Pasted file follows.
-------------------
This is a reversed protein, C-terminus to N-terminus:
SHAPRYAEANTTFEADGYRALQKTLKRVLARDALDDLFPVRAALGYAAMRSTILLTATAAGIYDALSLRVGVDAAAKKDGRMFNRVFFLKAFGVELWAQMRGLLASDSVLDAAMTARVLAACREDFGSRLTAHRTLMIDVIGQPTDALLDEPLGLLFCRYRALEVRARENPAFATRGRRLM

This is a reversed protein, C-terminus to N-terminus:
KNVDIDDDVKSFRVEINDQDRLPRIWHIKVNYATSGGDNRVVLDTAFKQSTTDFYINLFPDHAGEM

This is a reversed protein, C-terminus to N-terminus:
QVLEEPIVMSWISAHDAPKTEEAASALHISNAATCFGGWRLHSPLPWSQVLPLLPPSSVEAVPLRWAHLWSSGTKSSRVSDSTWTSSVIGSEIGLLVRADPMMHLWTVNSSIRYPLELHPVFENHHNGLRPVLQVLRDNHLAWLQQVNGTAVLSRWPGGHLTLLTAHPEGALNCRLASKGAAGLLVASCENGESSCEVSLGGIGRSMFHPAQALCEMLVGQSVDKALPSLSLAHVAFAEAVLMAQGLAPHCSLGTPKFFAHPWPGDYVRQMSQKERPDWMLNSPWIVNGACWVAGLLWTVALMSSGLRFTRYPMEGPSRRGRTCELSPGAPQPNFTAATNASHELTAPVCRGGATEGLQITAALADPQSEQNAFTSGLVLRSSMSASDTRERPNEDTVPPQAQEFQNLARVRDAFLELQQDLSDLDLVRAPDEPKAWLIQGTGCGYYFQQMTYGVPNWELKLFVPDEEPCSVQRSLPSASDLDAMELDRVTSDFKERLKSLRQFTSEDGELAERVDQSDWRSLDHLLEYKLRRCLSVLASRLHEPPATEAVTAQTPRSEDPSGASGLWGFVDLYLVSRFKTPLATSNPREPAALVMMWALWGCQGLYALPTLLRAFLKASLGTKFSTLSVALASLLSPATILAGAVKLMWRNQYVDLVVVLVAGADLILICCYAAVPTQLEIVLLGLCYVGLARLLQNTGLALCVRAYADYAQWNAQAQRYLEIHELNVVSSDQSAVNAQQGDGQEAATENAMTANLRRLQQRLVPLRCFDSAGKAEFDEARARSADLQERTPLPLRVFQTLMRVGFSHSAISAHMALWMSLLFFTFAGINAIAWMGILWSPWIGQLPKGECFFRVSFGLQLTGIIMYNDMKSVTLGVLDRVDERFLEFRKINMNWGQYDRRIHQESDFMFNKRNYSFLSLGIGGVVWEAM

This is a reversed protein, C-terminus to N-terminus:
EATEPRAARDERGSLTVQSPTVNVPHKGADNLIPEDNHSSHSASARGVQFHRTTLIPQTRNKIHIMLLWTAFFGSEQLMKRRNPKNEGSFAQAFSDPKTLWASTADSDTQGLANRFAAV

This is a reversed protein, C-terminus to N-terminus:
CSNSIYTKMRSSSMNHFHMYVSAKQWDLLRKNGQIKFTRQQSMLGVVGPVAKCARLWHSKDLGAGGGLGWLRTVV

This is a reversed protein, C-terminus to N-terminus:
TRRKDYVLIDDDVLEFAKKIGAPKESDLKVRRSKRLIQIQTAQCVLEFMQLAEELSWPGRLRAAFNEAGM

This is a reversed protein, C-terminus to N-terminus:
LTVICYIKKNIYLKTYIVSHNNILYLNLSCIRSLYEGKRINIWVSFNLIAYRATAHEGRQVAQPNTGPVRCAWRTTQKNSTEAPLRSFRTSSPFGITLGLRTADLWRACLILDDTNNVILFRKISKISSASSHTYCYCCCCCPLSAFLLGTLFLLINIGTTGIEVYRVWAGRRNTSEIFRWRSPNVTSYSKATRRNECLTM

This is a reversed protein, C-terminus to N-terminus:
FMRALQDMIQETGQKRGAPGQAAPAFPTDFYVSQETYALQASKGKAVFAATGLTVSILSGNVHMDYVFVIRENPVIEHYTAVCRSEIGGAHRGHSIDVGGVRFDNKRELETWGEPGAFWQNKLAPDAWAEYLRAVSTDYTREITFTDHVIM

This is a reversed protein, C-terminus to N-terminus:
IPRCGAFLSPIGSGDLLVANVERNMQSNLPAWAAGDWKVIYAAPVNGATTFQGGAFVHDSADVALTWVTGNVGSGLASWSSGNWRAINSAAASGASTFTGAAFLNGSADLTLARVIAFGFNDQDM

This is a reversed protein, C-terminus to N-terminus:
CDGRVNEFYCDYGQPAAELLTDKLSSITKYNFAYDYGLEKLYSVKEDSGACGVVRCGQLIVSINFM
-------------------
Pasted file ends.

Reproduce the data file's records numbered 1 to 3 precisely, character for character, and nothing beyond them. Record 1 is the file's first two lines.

This is a reversed protein, C-terminus to N-terminus:
SHAPRYAEANTTFEADGYRALQKTLKRVLARDALDDLFPVRAALGYAAMRSTILLTATAAGIYDALSLRVGVDAAAKKDGRMFNRVFFLKAFGVELWAQMRGLLASDSVLDAAMTARVLAACREDFGSRLTAHRTLMIDVIGQPTDALLDEPLGLLFCRYRALEVRARENPAFATRGRRLM

This is a reversed protein, C-terminus to N-terminus:
KNVDIDDDVKSFRVEINDQDRLPRIWHIKVNYATSGGDNRVVLDTAFKQSTTDFYINLFPDHAGEM

This is a reversed protein, C-terminus to N-terminus:
QVLEEPIVMSWISAHDAPKTEEAASALHISNAATCFGGWRLHSPLPWSQVLPLLPPSSVEAVPLRWAHLWSSGTKSSRVSDSTWTSSVIGSEIGLLVRADPMMHLWTVNSSIRYPLELHPVFENHHNGLRPVLQVLRDNHLAWLQQVNGTAVLSRWPGGHLTLLTAHPEGALNCRLASKGAAGLLVASCENGESSCEVSLGGIGRSMFHPAQALCEMLVGQSVDKALPSLSLAHVAFAEAVLMAQGLAPHCSLGTPKFFAHPWPGDYVRQMSQKERPDWMLNSPWIVNGACWVAGLLWTVALMSSGLRFTRYPMEGPSRRGRTCELSPGAPQPNFTAATNASHELTAPVCRGGATEGLQITAALADPQSEQNAFTSGLVLRSSMSASDTRERPNEDTVPPQAQEFQNLARVRDAFLELQQDLSDLDLVRAPDEPKAWLIQGTGCGYYFQQMTYGVPNWELKLFVPDEEPCSVQRSLPSASDLDAMELDRVTSDFKERLKSLRQFTSEDGELAERVDQSDWRSLDHLLEYKLRRCLSVLASRLHEPPATEAVTAQTPRSEDPSGASGLWGFVDLYLVSRFKTPLATSNPREPAALVMMWALWGCQGLYALPTLLRAFLKASLGTKFSTLSVALASLLSPATILAGAVKLMWRNQYVDLVVVLVAGADLILICCYAAVPTQLEIVLLGLCYVGLARLLQNTGLALCVRAYADYAQWNAQAQRYLEIHELNVVSSDQSAVNAQQGDGQEAATENAMTANLRRLQQRLVPLRCFDSAGKAEFDEARARSADLQERTPLPLRVFQTLMRVGFSHSAISAHMALWMSLLFFTFAGINAIAWMGILWSPWIGQLPKGECFFRVSFGLQLTGIIMYNDMKSVTLGVLDRVDERFLEFRKINMNWGQYDRRIHQESDFMFNKRNYSFLSLGIGGVVWEAM